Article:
Into The Mouth of a Volcano

Mount Vesuvius forms an awesome backdrop to the Bay of Naples in Italy. Rising 1281 metres (4203 ft) above the bay area, the mountain dominates the landscape and is a breath taking but somewhat sinister sight because this mountain is an active volcano overshadowing a densely populated region and the implications of another dramatic eruption are all too clear. Vesuvius is best known for the AD79 eruption which buried the city of Pompeii under a mountain of ash and pumice deposited by an enormous pyroclastic flow. Vesuvius has erupted many times since without such drastic consequences but it is only a matter of time before another catastrophe blights the region. The question is how much time?


Visiting Vesuvius

In order to get a real feel for the scale of this iconic mountain it is necessary to see it up close and personal and this is something I had wanted to do since I was a child when I was taken to Pompeii by my parents. I was fascinated by the ruins of the ancient city but could not take my eyes off the mountain beyond. On visiting the region again recently I was determined to scale Vesuvius to explore the mountain and to get a feel of what an active Volcano is really like. I set out on the morning of my trip feeling like I was taking a long awaited pilgrimage and hoped that I would not be disappointed.

Walking the Mountain

I was transported much of the way up Vesuvius by a bus on a twisty road which seemed quite perilous but gave little clue that I was on the side of a volcano. On disembarking I started to get more of a sense of where I was as my feet were quickly engulfed in a fine grey ash which covered the footpath. As I made my way up the trail I started to smell sulphur which was venting from the hillside and I realised that I was standing on the side of a giant pressure cooker which was building inexorably towards its next explosive act. The sulphurous smell got stronger and stronger until finally I arrived at the summit to be greeted by the incredible sight of the crater in all its glory with steam venting in plumes all over the place. This was a mountain which was very much alive!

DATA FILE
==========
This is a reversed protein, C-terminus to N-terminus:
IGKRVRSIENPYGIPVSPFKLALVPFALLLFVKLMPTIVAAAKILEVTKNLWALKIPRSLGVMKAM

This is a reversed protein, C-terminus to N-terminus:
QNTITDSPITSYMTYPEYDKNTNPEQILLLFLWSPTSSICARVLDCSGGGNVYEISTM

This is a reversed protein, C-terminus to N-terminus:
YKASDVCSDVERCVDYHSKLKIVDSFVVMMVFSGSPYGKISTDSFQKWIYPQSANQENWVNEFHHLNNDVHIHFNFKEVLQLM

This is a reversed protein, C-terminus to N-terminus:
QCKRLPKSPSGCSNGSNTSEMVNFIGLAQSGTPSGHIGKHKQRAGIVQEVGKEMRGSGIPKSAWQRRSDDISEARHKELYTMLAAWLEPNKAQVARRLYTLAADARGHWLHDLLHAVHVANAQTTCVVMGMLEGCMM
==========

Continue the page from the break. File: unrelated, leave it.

The Bay

I walked around the edge of the crater and was periodically treated to spectacular views over the Bay. I could see the city of Naples in the distance and the ancient civilisations of Pompeii and Herculaneum beneath me. I was struck by how much more densely populated the bay had become since by last visit and just how many people’s lives could be devastated or lost by a future eruption. Nobody knows when Vesuvius will blow again just that it certainly will. The sulphur vents, cracks in the paths and subsidence on the mountain were stark illustrations of natural forces at work and peering into the ominous crater I was left pondering the awesome power that lay beneath my feet.


I descended Vesuvius feeling euphoric that I had finally scaled the volcano and that the trip had been anything but disappointing. In my pocket was a small piece of volcanic rock which I had harvested as a souvenir and my Air Max One trainers were caked in volcanic ash that I didn’t want to remove. I often think of my day on the mountain and I hope that I can pay Vesuvius another visit before it erupts again and changes the landscape forever.


This must be an interesting

This must be an interesting place to visit. Avoiding those typical  sight seeing while travelling and seeing such an interesting and different place is just amazing.